Extensibility elements allow innovation in the area of network and message protocols without having to revise the base WSDL specification. WSDL recommends that specifications defining such protocols also define any necessary WSDL extensions used to describe those protocols or formats.

See Sections 3, 4, and 5 for examples of extensibility elements defined as part of the base WSDL specification.

2.1.4 Documentation

WSDL uses the optional wsdl:document element as a container for human readable documentation. The content of the element is arbitrary text and elements ("mixed" in XSD). The documentation element is allowed inside any WSDL language element.

2.2 Types

The types element encloses data type definitions that are relevant for the exchanged messages. For maximum interoperability and platform neutrality, WSDL prefers the use of XSD as the canonical type system, and treats it as the intrinsic type system.

<definitions .... >

<types>

<xsd:schema .... />*

</types>

</definitions>

The XSD type system can be used to define the types in a message regardless of whether or not the resulting wire format is actually XML, or whether the resulting XSD schema validates the particular wire format. This is especially interesting if there will be multiple bindings for the same message, or if there is only one binding but that binding type does not already have a type system in widespread use. In these cases, the recommended approach for encoding abstract types using XSD is as follows:

  • Use element form (not attribute).
  • Don't include attributes or elements that are peculiar to the wire encoding (e.g. have nothing to do with the abstract content of the message). Some examples are soap:root, soap:encodingStyle, xmi:id, xmi:name.
  • Array types should extend the Array type defined in the SOAP v1.1 encoding schema (http://schemas.xmlsoap.org/soap/encoding/) (regardless of whether the resulting form actually uses the encoding specified in Section 5 of the SOAP v1.1 document). Use the name ArrayOfXXX for array types (where XXX is the type of the items in the array). The type of the items in the array and the array dimensions are specified by using a default value for the soapenc:arrayType attribute. At the time of this writing, the XSD specification does not have a mechanism for specifying the default value of an attribute which contains a QName value. To overcome this limitation, WSDL introduces the arrayType attribute (from namespace http://schemas.xmlsoap.org/wsdl/) which has the semantic of providing the default value. If XSD is revised to support this functionality, the revised mechanism SHOULD be used in favor of the arrayType attribute defined by WSDL.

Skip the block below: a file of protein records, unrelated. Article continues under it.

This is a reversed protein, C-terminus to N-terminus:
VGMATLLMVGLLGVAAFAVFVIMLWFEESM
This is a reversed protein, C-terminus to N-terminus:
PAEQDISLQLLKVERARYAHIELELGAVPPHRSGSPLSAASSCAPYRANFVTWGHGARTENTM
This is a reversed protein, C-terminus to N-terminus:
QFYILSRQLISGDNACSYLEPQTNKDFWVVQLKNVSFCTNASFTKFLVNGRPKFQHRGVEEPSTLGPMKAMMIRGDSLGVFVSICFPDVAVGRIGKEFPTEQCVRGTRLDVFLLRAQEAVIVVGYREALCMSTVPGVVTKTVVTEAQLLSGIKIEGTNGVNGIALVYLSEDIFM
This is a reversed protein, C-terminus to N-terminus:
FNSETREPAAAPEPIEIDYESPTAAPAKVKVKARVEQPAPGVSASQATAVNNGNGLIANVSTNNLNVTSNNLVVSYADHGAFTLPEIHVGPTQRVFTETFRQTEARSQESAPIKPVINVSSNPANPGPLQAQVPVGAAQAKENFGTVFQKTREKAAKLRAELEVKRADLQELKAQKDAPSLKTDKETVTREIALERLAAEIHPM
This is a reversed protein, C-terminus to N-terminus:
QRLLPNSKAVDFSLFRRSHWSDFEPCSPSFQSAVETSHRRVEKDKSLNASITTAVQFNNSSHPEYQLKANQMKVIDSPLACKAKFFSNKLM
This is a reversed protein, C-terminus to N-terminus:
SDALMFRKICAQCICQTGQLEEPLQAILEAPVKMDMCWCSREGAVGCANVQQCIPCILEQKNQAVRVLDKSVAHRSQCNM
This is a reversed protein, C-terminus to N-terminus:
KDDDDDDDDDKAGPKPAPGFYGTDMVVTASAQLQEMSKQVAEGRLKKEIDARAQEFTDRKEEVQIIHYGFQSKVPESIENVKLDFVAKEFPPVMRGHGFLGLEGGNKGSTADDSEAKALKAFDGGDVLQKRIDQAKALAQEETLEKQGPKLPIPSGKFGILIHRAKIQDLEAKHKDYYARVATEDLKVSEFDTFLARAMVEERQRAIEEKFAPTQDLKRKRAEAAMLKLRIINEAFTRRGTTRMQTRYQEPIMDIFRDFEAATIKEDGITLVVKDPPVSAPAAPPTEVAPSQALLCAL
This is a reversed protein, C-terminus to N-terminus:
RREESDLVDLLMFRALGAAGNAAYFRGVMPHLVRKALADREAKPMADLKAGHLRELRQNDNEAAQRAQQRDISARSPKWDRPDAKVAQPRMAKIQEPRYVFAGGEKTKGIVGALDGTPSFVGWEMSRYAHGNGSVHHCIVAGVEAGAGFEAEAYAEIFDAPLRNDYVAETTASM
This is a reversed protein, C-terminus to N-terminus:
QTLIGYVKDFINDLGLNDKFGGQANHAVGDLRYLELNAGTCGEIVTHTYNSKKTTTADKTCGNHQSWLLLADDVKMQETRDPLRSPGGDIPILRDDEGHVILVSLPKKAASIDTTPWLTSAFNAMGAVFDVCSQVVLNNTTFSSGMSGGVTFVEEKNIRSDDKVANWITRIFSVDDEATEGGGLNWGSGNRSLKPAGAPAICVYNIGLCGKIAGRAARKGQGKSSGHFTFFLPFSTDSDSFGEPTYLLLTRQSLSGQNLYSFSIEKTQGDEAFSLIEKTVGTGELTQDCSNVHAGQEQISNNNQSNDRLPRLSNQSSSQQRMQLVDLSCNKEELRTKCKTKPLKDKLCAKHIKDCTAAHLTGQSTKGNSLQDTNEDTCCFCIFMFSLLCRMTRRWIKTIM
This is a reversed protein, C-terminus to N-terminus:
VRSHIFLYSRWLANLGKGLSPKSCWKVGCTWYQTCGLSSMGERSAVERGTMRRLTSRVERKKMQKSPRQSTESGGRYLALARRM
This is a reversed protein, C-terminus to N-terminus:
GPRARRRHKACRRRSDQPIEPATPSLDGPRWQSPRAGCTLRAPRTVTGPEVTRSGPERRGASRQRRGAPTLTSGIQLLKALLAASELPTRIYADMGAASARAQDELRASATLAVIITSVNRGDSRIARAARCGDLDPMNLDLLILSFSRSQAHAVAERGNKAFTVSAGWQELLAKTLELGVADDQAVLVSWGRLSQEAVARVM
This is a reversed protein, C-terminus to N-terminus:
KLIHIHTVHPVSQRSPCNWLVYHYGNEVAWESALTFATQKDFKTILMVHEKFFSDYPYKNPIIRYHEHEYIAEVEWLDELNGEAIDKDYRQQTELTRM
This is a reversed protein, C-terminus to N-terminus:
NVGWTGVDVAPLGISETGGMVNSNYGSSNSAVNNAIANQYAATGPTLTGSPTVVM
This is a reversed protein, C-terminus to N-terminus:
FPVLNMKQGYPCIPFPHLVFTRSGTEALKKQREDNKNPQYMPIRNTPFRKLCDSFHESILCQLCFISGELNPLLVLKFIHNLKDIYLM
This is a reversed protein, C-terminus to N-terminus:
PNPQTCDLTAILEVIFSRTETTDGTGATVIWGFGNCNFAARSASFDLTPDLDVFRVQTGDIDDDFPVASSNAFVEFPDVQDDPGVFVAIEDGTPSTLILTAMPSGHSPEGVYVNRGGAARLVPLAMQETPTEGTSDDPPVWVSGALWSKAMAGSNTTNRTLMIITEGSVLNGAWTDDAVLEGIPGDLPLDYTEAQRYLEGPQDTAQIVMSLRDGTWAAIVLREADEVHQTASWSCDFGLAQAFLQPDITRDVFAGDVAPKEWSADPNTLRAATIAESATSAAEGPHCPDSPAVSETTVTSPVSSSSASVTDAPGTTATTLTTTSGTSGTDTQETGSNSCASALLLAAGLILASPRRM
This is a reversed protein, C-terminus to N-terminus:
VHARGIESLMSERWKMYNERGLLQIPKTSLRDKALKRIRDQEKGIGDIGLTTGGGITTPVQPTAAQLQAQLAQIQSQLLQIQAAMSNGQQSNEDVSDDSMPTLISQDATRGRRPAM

• Use the xsd:anyType type to represent a field/parameter which can have any type.

However, since it is unreasonable to expect a single type system grammar can be used to describe all abstract types present and future, WSDL allows type systems to be added via extensibility elements. An extensibility element may appear under the types element to identify the type definition system being used and to provide an XML container element for the type definitions. The role of this element can be compared to that of the schema element of the XML Schema language.

<definitions .... >

<types>

<-- type-system extensibility element --> *

</types>

</definitions>

2.3 Messages

Messages consist of one or more logical parts. Each part is associated with a type from some type system using a message-typing attribute. The set of message-typing attributes is extensible. WSDL defines several such message-typing attributes for use with XSD:

  • element. Refers to an XSD element using a QName.
  • type. Refers to an XSD simpleType or complexType using a QName.

Other message-typing attributes may be defined as long as they use a namespace different from that of WSDL. Binding extensibility elements may also use message-typing attributes.

The syntax for defining a message is as follows. The message-typing attributes (which may vary depending on the type system used) are shown in bold.

<definitions .... >

<message name="nmtoken"> *

<part name="nmtoken" element="qname"? type="qname"?/> *

</message>

</definitions>

The message name attribute provides a unique name among all messages defined within the enclosing WSDL document.

The part name attribute provides a unique name among all the parts of the enclosing message.

2.3.1 Message Parts